Hate must be exposed and denounced. Help news organizations achieve balance and depth. Do not debate hate-group members in conflict-driven forums. Instead, speak up in ways that draw attention away from hate, toward unity.
Goodness has a First Amendment right, too. We urge you to denounce hate groups and hate crimes and to spread the truth about hate's threat to a pluralistic society. An informed and unified community is the best defense against hate.
You can spread tolerance through church bulletins, door-to-door fliers, websites, local cable TV bulletin boards, letters to the editor and print advertisements. Hate shrivels under strong light. Beneath their neo-Nazi exteriors, hate purveyors are cowards, surprisingly subject to public pressure and ostracism.
• When the 20-year-old "national leader" of the Aryan Nations in Canada was exposed by the Prince George Citizen, he resigned and closed his website. "I don't want to have this plastered all over the place," he said.
• Floyd Cochran, a former recruiter for the Aryan Nations, recalls the night he and founder Richard Butler traveled to tiny Sandpoint, Idaho, to intimidate a human relations meeting. When they found 300 people, they were intimidated themselves. "I didn't go back to Sandpoint because of the turnout," Cochran said.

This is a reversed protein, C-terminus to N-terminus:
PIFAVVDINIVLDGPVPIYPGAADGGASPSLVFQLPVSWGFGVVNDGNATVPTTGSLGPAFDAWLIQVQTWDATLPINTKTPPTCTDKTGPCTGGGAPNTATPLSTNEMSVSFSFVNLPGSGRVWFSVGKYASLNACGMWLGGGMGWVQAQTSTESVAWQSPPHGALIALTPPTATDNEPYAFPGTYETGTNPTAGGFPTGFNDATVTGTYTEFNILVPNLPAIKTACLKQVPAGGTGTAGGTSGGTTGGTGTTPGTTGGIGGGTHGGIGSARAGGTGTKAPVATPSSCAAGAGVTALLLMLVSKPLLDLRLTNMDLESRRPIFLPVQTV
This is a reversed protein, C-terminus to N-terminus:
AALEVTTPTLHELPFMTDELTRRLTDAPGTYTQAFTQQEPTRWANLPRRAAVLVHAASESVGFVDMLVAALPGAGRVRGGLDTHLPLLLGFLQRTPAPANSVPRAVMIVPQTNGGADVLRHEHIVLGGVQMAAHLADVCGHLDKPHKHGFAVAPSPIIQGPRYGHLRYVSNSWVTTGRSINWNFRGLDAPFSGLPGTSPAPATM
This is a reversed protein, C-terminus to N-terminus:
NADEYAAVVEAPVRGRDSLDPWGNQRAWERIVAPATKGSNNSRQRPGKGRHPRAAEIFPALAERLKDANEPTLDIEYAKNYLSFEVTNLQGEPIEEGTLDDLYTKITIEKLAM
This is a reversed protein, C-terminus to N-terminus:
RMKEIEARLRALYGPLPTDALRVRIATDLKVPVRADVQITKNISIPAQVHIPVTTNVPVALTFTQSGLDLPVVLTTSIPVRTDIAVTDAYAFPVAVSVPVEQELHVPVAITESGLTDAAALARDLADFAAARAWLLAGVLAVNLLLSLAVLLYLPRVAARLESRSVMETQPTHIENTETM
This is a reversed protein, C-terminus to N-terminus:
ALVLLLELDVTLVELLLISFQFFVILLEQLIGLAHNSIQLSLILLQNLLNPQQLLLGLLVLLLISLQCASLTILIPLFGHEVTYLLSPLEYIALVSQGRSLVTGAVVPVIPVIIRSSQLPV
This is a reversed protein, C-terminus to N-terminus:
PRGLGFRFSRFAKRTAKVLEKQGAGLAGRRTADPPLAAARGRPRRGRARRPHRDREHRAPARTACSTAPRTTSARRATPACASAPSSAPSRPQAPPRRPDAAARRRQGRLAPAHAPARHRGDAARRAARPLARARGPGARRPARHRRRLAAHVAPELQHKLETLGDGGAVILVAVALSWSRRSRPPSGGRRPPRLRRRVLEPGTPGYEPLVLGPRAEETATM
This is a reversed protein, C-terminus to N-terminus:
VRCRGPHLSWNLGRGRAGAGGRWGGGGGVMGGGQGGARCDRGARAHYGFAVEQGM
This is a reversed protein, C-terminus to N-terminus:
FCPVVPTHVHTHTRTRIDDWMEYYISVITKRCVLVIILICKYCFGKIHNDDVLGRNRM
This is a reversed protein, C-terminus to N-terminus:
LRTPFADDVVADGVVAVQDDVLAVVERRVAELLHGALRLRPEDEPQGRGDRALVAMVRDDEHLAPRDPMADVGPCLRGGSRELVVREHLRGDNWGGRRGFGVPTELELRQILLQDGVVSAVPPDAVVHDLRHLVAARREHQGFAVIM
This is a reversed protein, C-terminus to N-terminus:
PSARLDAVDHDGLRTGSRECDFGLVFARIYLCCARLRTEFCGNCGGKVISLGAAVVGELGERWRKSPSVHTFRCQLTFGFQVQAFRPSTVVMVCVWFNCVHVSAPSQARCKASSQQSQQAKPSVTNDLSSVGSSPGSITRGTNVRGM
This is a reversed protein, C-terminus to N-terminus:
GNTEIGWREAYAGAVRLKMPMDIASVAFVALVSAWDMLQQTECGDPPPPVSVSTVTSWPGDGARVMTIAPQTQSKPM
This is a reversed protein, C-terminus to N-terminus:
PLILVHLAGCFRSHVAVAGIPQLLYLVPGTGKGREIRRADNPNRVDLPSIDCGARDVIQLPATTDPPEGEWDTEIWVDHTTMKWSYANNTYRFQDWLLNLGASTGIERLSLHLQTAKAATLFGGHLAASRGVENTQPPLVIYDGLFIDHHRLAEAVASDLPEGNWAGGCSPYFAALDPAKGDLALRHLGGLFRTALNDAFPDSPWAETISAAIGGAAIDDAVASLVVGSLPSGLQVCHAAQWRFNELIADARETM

A Tale of Two Towns
When the Ku Klux Klan held a rally in Sharpsburg, Md., just nine Klan supporters showed up, "marching" two blocks, behind a police barrier, then leaving on the same rented Trailways bus they drove in on.
Meanwhile, many others — more than 30 times the number of Klansmen marching up Hall Street — spoke up in much louder and more effective ways.
About 40 area groups and businesses planned several alternative events in Sharpsburg and neighboring Keedysville — all this from a combined population of fewer than 1,400 people.
About 60 people attended a morning interfaith service. More than 100 turned out for an outdoor concert that afternoon, near Sharpsburg. More than 40 young people, ages 10 to 20, gathered at a local pizzeria. And more than 100 others attended a celebration of diversity in Keedysville.
"The Klan has a First Amendment right to free speech, but I also have the right to say that's not what I believe in, that's not what my community stands for," said Amanda Reed of Sharpsburg, who helped organize the alternative events.
Others also spoke out against the Klan. A local Waffle House used its letter-board sign to send a message: "Teach love not war." A red Ford Explorer carried another sign: "Hate is not welcome here." And everywhere people wore specially made T-shirts that said, "We believe in love, not hate in Washington County."
The gatherings earned local and regional press coverage that provided a balance to the hate message of the Klan.
While the single day was a success, many residents said long-term change — change that would never allow the Klan to feel welcome in either town again — is the ultimate goal.
As organizer Jerry Randell, explained: "If things keep happening after this day, that's how we'll know we're successful."
If you can't love yourself, how the hell you gonna love somebody else. Can I get an Amen?